Friday, May 10, 2013 12:07 PM
Book Report - Catching Fire
 by Fëanor

I don't have a lot to say about this book that I didn't already say about the first volume of The Hunger Games. It's again very well written, with many fascinating characters, moving passages, and shocking twists and turns. I was struck by how much the book focuses on which of Katniss' two male admirers she will give her heart to. It's a romantic triangle that the fate of the world depends upon. I was wondering what would happen in the next Hunger Games, if perhaps Prim would be called again during the Reaping, or Gale, but I was completely unprepared for what actually did happen. It's interesting how Collins continues to find new depths for the Game to plumb and new details to reveal about it, like the Quarter Quell and the little boy opening the box full of all the yellowing envelopes, each encasing some new, secret torture. The clock structure of the Games is quite brilliant, and some of the perils in there are wonderfully horrific, especially the Jabberjays and their screaming.

(Spoilers ahead.) A few things bug me a little about one scene, which at the time I found really intriguing, in which Plutarch Heavensbee shows his unique watch to Katniss. Why does she never even guess what the Mockingjay symbol there might mean, when it was obvious to me almost immediately? Collins is careful to point out that in the Capitol the symbol means something else, but still. And then there's the question of why Heavensbee does this. At this point he supposedly has no idea Katniss will return to the Games, so why would he feel the need to risk so much to give her a hint about its structure? How can either of them gain anything from this? Of course, if in the third book it's revealed that Heavensbee did know Katniss would go back to the Games, that perhaps he deliberately engineered it as part of the larger plan to transform her into a symbol for the rebellion, then I understand. But his explanation makes little sense, and I wonder why Katniss doesn't question it.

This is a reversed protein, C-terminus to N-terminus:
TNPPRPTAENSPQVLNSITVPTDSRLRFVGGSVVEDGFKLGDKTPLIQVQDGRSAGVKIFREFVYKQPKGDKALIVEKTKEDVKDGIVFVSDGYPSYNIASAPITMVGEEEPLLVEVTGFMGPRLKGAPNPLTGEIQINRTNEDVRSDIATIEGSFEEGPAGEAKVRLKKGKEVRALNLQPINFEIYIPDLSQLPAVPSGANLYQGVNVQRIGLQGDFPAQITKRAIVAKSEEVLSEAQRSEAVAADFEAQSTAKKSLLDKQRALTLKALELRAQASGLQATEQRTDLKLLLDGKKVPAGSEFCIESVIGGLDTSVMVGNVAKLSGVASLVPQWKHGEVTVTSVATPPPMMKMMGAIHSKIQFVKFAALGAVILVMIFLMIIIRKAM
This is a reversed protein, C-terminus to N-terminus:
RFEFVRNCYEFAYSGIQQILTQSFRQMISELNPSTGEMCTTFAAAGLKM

But despite these few lingering questions, I really enjoyed the book, and got a huge thrill out of the moment when Katniss stands and fires that last arrow, and then got a stab to the heart when the aftermath of that shot is revealed. I've already made good progress on the third entry in the series, Mockingjay, so I ought to have a review of that one up soon.
Tagged (?): Book Report (Not), Books (Not), The Hunger Games (Not)



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Welcome to the blog of Jim Genzano, writer, web developer, husband, father, and enjoyer of things like the internet, movies, music, games, and books. For a more detailed run-down of who I am and what goes on here, read this.

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